6 December 2019
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If the R-word spooked you, read this and trump pessimists!

Peter Switzer
12 December 2016

The jackals of the media were out descending on the poor old Aussie economy after it had an odd slip up with a weak economic growth result for the September quarter. But as the old saying of the swinging 70s used to go “don’t let the turkeys get you down.”

If anyone tries to talk you or the economy down as Christmas looms, I have just one thing for you to say: “Bah, humbug!”

Once upon a time when I started writing for newspapers as an academic doubling as a commentator, you couldn’t easily use the R-word. In fact, the R-word was created because editors did not like to easily throw around the scary word – recession. However, in the age of clickbait and desperately struggling media outlets trying anything to scare a reader, listener or viewer to click on or tune in or stayed tuned in has become the name of the game.

And I’m actually seeing serious journalists and commentators play this game as if their relevance depends on it, and I guess it does.

Happily, there are still intelligent and objective commentators who call it as they see it.

Looking at the minus 0.5% economic growth number for the September quarter, while others quickly pulled out the R-word, Terry McCrann of the News Corp stable of newspapers saw the bad number this way: “Stay positive amid negative.”

He points out that the September quarter was like the final play in the wind-back of the investment surge of the mining boom. Also next exports were negative but it was because imports went gangbusters and this is a precursor to a fast-growing economy.

A lot of stuff we sell and put into production comes from overseas and when we have big plans to make stuff it leads to a huge demand for imported equipment, trucks, etc.

Sure Terry warns that this is a wake call for politicians to stop getting in the way of fixing up the Budget and boosting productivity but he still agrees with most economists who aren’t worried by the result.

This disappointing quarterly growth number, which took the annual growth rate down from 3.1% to 1.8%, is seen as a temporary hump in the road and let me prove it by sharing with you again the views of some of our best economists – I showed you on Thursday but this needs to reinforced and repeated. Here goes:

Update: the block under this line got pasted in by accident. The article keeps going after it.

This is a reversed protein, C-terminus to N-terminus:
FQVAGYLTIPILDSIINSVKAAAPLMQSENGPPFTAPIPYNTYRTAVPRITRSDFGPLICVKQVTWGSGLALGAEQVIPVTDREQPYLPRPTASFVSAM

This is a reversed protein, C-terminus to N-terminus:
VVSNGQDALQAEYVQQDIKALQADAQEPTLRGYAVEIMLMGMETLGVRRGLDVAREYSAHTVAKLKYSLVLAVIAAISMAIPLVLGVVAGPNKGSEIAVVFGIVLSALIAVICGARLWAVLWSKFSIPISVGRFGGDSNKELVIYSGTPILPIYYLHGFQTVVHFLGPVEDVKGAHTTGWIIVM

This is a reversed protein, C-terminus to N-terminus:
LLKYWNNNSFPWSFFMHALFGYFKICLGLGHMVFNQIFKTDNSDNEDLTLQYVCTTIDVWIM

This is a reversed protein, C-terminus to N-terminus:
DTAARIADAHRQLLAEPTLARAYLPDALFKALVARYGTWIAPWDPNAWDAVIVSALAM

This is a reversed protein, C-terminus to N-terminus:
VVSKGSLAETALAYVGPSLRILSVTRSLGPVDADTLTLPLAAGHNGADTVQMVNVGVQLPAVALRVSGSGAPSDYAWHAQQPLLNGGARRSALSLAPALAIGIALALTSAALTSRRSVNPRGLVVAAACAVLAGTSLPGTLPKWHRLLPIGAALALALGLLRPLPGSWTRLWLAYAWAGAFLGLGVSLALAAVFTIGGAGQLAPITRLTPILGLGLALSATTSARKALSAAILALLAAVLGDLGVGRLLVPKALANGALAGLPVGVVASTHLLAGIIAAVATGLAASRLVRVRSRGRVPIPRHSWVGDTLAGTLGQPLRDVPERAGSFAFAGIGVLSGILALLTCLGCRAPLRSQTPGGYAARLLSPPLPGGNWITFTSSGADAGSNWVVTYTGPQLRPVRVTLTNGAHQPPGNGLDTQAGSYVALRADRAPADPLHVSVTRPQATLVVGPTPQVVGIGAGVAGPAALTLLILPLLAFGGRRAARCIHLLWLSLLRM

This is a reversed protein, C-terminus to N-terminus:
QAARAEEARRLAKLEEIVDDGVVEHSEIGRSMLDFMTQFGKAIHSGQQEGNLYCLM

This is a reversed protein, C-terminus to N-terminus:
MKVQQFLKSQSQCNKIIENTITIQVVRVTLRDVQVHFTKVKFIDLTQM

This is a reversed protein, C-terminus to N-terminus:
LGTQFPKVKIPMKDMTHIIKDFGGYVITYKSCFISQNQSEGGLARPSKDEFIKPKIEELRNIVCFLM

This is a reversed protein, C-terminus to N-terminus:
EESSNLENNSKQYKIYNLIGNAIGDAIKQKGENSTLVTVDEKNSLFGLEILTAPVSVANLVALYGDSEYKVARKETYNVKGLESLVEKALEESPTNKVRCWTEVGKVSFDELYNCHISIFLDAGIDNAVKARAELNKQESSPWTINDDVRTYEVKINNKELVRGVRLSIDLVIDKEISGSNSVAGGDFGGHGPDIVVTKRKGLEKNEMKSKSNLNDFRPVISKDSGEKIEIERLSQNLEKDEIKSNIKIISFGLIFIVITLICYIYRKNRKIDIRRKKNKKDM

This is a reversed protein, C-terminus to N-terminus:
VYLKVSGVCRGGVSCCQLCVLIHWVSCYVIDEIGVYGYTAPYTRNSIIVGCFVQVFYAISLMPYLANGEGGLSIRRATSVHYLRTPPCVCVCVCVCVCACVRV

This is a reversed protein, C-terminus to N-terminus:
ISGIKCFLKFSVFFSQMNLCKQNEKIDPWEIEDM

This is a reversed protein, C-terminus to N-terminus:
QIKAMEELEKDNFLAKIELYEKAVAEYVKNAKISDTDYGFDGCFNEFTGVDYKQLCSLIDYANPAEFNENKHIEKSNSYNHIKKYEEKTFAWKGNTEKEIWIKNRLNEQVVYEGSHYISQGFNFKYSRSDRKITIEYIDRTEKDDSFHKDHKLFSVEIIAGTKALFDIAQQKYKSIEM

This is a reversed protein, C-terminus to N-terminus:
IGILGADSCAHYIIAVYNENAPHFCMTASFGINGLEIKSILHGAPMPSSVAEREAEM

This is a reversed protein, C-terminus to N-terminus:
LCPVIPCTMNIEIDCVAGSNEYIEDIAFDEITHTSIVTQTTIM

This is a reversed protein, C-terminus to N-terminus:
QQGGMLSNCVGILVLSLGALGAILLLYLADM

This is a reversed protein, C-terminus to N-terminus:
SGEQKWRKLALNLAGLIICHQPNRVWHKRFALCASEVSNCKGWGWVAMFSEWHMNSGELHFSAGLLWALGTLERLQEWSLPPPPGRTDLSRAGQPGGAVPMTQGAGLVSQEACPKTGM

• Paul Bloxham (HSBC): “We think this will be a one-off decline with growth returning in Q4.”
  • Shane Oliver (AMP): “Growth is likely to bounce back in the December quarter.”
  • Ben Jarman (JPMorgan): “There are temporary drags in the 3Q report, which should offer some prospects for rebound in 4Q and into 2017.”
  • Felicity Emmett (ANZ): “We expect that today’s numbers overstate the underlying weakness in the economy.”
  • Annette Beacher (TD Securities): “It was a perfect storm of dips and pauses all in the same quarter, of which some are temporary, some are not.”
  • Scott Haslem (UBS): “We expect the RBA will increasingly focus on the improving growth outlook for 2017 and choose to keep rates on hold at 1.5% for the foreseeable future.”
  • Craig James (CommSec): “This will turn out to be just a blip on the radar screen, but a very important blip.”

What a lot of people don’t know or think about these numbers is that they come from the September quarter – July, August and September.

This was the three months when Brexit, our eight-week long election campaign dragged on and the Trump-Clinton battle was heating up and distracting the world.

Also the surge in coal and iron ore prices seen in the December quarter had not started and so September lacked the income and confidence effects of seeing our resources companies start to look strong again.

On top of that the December quarter has brought the Trump rally and the confidence effects of a rising stock market and talk of increased infrastructure spending, not just in Trumpland but worldwide and especially here in Australia!

On December 2, CommSec led a newsletter with “Strongest discretionary spending in two years”, which was a nice plus for retail.

On December 5 we learnt that job advertisements rose by 1.7% in November to 4½-year highs and new motor vehicle sales totaled 98,937 in November – a record for a November month.

On November 17 when unemployment fell to 5.6% – the lowest level in three-and-a-half years – full-time jobs rose by 41,500 while part-time jobs fell by 31,700, which reversed a trend that was more worrying in the September quarter.

Away from home and let’s go to our best export customer and Chinese manufacturing has recently expanded at the fastest pace in over two years and its services sector grew at the best rate for 16 months!

As you can see there are plenty of reasons to believe the country’s best economists that we are largely doing OK and even the Reserve Bank thinks we will be growing in the 3% neighbor hood next year, which is great for reducing the jobless rate.

So, if anyone wants to use the R-word in your company, I suggest you scrooge them with: “Bah, humbug!”

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